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I know that multiple functions are already available. However, I thought of writing my own because I wanted to learn the logic (and also because I thought there wasn't enough confusion :P). Please review the function I wrote and suggest me efficient changes.

Without further ado, here I go:

scan(string,size)
char** string;
size_t size;
{
    string[0]=(char*)malloc(sizeof(char));
    char keystroke=' ';
    while((keystroke=getc(stdin))!='\n') {
        string[0][size++]=keystroke;
        string[0]=(char*)realloc(string[0],size+1);
    }
    string[0][size]='\0';
    return size;
}
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  • 2
    \$\begingroup\$ Please do not update the code in your question to incorporate feedback from answers, doing so goes against the Question + Answer style of Code Review. This is not a forum where you should keep the most updated version in your question. Please see what you may and may not do after receiving answers. \$\endgroup\$ – Vogel612 Jan 29 at 8:12
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Your code is horrible:

  • You don't check for end-of-file, which will lead to endless loops
  • You don't check for failure of malloc or realloc
  • You call realloc way too often, which makes the code slow for large lines of input
  • You cast the result of malloc
  • You use the outdated style of function definition from the 1980s
  • The variable string is not a string but points to an array of pointers to strings, which is confusing
  • The #include for size_t is missing
  • Using [0] instead of * is extremely confusing
  • There is no need to initialize keystroke to a space character
  • The parameter size is useless since the only possible value that makes sense for it is 0
  • The return type of the function is implicitly int, which is obsolete
  • The returned value is of type size_t, which doesn't fit into an int and additionally differs in signedness
| improve this answer | |
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    \$\begingroup\$ @d4rk4ng31 "why would I check for EOF?" --> to know when stdin has no more data to provide. \$\endgroup\$ – chux - Reinstate Monica Jan 29 at 13:47
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    \$\begingroup\$ @d4rk4ng31 what if the input ends before you can read a '\n'? \$\endgroup\$ – L. F. Jan 29 at 13:52
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    \$\begingroup\$ @d4rk4ng31, When stdin is closed, getc(stdin) returns EOF - that is the true end of input. Your code, instead of stopping, goes into an infinite loop. '\n' is only the end of a line. \$\endgroup\$ – chux - Reinstate Monica Jan 29 at 13:53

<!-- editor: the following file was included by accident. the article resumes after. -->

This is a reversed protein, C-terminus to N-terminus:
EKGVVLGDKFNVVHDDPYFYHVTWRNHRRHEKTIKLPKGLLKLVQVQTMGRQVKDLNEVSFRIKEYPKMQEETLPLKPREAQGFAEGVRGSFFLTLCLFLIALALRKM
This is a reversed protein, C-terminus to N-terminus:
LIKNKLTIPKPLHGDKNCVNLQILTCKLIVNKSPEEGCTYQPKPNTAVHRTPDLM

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    \$\begingroup\$ @d4rk4ng31 It does not wait, it loops, consuming memory until an allocation failed and then UB of attempting to de-reference a NULL. Loop should quit on either '\n' and NULL. \$\endgroup\$ – chux - Reinstate Monica Jan 29 at 13:57
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    \$\begingroup\$ @d4rk4ng31 Because you have not tested it in enough different cases. \$\endgroup\$ – chux - Reinstate Monica Jan 29 at 13:58
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Code does not handle end-of-file or rare input error well as there is no attempt to detect EOF.

Perhaps something like

// char keystroke=' ';
int keystroke=' ';
while((keystroke=getc(stdin))!='\n' && keystroke!= EOF) {
    string[0][size++]=keystroke;
    string[0]=(char*)realloc(string[0],size+1);
}
if (keystroke == EOF && size == 0) {
   free(string[0]);
   string[0] = NULL;
   return -1;  // Maybe use (size_t)-1 to indicate EOF.
}

Fuller example code

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  • \$\begingroup\$ any particular reason to use int keystroke over char keystroke ? \$\endgroup\$ – d4rk4ng31 Jan 29 at 14:59
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    \$\begingroup\$ @d4rk4ng31 int getc(stdin) returns type int and typically 257 different values. To save in char loses information. Using char, cannot distinguish EOF from a valid character. \$\endgroup\$ – chux - Reinstate Monica Jan 29 at 15:20

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